Marking service and sacrifice at sea
For Senior Medical Officer Commander Douglas Falconer, Anzac Day this year will be marked at sea in HMAS Adelaide rather than at his local RSL dawn service.
While he will miss the chance to head into Sydney for the customary Anzac Day march, Commander Falconer noted that this year’s event would be a different occasion for most people.
“It will be remembered in a very different light compared to previous years, as the changes to the world that have occurred in 2020 have meant this time of reflection will have a different meaning,” he said.
Commander Falconer is the Senior Medical Adviser for Diving Medicine based at HMAS Penguin and is currently embarked in Adelaide for his specialist skills as a general practitioner and a procedural anaesthetist.
As for many others, Anzac Day is an important day of remembrance for him and his family.
“It is not only a time to reflect on those who have given their lives for their country in the past, but also to remember those former serving and currently serving and their personal sacrifices,” Commander Falconer said.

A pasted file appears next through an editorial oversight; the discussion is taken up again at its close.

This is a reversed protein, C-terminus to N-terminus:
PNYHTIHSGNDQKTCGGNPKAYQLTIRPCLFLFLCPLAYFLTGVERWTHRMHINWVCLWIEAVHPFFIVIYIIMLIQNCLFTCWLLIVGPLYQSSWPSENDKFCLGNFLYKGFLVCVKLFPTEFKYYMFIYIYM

“Personally it is important to my family, for my great grandfather lost his life in WWII and my grandfather served throughout the same war in the Royal Navy.”
Those family connections were a key reason for Commander Falconer deciding to join the Royal Australian Navy while growing up in the regional NSW city of Bathurst, where he attended The Scots School.
He joined Navy in 2006 at the age of 29 and has been able to combine his desire for service with a love of medicine.
“I had always wanted to be a member of the Royal Australian Navy, as I have a proud history of family members, on both sides, serving in the Royal Navy,” he said.
“However, I wanted to join as a medical officer, where I felt I could have a significant impact while at the same time engaging in my other passion of medicine.”
He has previously been posted as a medical officer in HMA ships Coonawarra and Stuart, and in 2017 his specialist knowledge in underwater medicine enabled him to complete an exchange program with the Vietnam People’s Armed Forces in Vietnam.
“The ability to engage in a specialty that I enjoy in an organisation that allows for travel, excitement and opportunities is something that you cannot get in the civilian world,” Commander Falconer said.